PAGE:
Editor Note - Journal of Cell Biology and Metabolism (2021) Volume 3, Issue 2
Dengue-causes, symptoms and treatment.
Managing Editor, Journal of Cell Biology and Metabolism, United States
- Corresponding Author:
- Rosy Franco
Managing Edtitor Journal of Cell Biology and Metabolism United Kingdom
E-mail: [email protected]
Accepted date: April 10, 2021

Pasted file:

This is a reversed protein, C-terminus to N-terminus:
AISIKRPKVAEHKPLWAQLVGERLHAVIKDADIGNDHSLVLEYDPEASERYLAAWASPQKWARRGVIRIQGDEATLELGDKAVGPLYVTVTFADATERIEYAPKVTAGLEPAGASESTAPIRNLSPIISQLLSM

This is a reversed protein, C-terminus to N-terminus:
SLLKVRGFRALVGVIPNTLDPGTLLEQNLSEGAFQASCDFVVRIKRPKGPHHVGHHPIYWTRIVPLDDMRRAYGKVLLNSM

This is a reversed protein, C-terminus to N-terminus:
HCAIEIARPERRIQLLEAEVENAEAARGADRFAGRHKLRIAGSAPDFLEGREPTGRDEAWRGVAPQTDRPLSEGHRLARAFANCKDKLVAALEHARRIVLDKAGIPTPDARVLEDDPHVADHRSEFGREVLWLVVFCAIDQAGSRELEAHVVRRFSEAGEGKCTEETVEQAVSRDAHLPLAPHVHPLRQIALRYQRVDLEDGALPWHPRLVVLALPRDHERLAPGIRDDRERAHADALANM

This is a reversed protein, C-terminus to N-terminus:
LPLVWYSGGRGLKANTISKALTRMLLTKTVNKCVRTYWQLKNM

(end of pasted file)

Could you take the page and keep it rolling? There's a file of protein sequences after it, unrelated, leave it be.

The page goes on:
Dengue infection spread to individuals through the contaminated Aedesspecies (Ae. aegypti or Ae. albopictus) mosquito. It is very common in more than 100 countries throughout the world. Dengue is usually the major cause for illness in areas with risk. It is caused when a mosquito bites an infected person, picks the virus then bites somebody else, thus passing the virus from one person to other person. It’s a virus infection which causes fever and other symptoms. The disease affects infants, young and adults equally. This suggests everyone in your family needs protection from the mosquitoes. As referenced previously, the dengue infection is spread by mosquitoes, mainly the Aedes mosquito. These mosquitoes are known to bite early within the morning and late within the night. Side effects, which ordinarily start 4-6 days after disease and keep going for as long as 10 days, may incorporate - Abrupt, high fever, Severe migraines, Pain behind the eyes, Severe joint and muscle torment, Fatigue, Nausea, Vomiting, Skin rash, which seems from 2-5 days after the beginning of fever, Mild dying (such a nose drain, draining gums, or simple wounding). Mostly adults and others who haven't had the disease before will in general have milder cases than more established kids and grown-ups. In some of the cases, significant issues can aroused and these incorporate dengue haemorrhagic fever, an uncommon difficulty portrayed by high fever, harm to lymph and veins, seeping from the nose and gums, amplification of the liver, and disappointment of the cardiovascular framework. The symptoms may reach massive bleeding, shock, and death. This is often called Dengue Shock Syndrome (DSS). People with weakened immune systems also as those with a second or subsequent dengue infection are believed to be at greater risk for developing dengue haemorrhagic fever. Doctors will usually diagnose the sort of dengue virus then begin to seem for signs of dengue haemorrhagic fever. Your doctor may do the following: check your vital sign, examine your skin, eyes, and glands, perform blood tests and coagulation studies, take a chest X-ray. Additionally to performing these tests, your doctor may ask you questions on your personal and family medical record. Your doctor may ask about your lifestyle and up to date travels. They’ll also attempt to rule out other conditions, like malaria, that are common in tropical regions. There is no specific treatment for dengue. Fever reducers and pain killers are often taken to regulate the symptoms of muscle aches and pains, and fever. The simplest options to treat these symptoms are acetaminophen or paracetamol. NSAIDs (Non- Steroidal Anti-inflammatory Drugs), like ibuprofen and aspirin should be avoided. These anti-inflammatory drugs act by thinning the blood, and during a disease with risk of hemorrhage, blood thinners may exacerbate the prognosis. For severe dengue, medical aid by physicians and nurses experienced with the consequences and progression of the disease can save lives-decreasing mortality rates from quite 20% to but 1%. Maintenance of the patient's liquid body substance volume is critical to severe dengue care. Patients with dengue should seek medical advice upon the looks of warning signs. They should maintain proper hygiene and should consume healthy food with enough amount of liquid in their diet.